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Alexandra Frischen, Steven P. Tipper; Long-term gaze cueing effects: Evidence for retrieval of prior attentional states from memory. Journal of Vision 2005;5(8):409. doi: 10.1167/5.8.409.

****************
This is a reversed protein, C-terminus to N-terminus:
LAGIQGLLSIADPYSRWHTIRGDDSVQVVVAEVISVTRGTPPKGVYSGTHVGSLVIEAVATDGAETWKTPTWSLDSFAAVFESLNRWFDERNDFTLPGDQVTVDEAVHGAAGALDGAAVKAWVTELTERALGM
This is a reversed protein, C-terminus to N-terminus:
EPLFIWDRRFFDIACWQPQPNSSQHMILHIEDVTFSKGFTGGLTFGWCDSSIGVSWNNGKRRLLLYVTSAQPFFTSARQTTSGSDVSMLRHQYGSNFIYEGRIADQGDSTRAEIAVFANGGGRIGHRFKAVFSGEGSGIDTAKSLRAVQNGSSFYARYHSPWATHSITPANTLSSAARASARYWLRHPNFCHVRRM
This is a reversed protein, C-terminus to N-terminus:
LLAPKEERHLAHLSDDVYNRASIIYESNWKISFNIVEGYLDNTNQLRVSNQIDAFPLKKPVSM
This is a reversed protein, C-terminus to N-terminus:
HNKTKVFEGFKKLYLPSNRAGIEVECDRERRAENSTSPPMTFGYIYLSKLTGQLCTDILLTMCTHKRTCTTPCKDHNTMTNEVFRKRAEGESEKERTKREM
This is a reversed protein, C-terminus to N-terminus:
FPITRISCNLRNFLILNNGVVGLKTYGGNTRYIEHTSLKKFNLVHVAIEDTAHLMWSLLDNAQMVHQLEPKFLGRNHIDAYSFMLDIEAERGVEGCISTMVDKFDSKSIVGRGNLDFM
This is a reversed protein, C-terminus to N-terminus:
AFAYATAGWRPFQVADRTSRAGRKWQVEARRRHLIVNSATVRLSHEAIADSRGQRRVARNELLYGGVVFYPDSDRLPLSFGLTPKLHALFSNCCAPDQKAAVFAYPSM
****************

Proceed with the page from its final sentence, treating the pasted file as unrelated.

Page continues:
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When observing another person shifting their gaze to a particular location, the observer's attention moves to the same location. Such gaze-evoked attention shifts occur rapidly and automatically. The results of initial studies demonstrated that such cueing effects are fairly transient, no longer being observed after about 1000 ms. However, it is possible that cueing effects may be obtained over considerably longer intervals under certain circumstances. For example, research on peripheral cueing has suggested that attention states activated when encoding a distinct object such as a face can be retrieved from memory when the face is encountered again after several minutes (Tipper et al, 2003). In those experiments, encoding and retrieval of distinct episodes was encouraged by the use of rich and unique stimuli with many intervening trials between matching cue- and target-displays. In contrast, experiments on gaze cueing typically employed uniform gray-scale pictures of a single face and presented cue and target within the same trial. In the current work we utilized the critical features of the Tipper et al study (rich, colourful stimuli and many intervening trials). Under these circumstances, we observed long-term gaze cueing effects over a period of about 3 minutes. We propose that the attentional state associated with the gaze direction of a particular face can be retrieved from memory when the face is re-encountered some minutes later.
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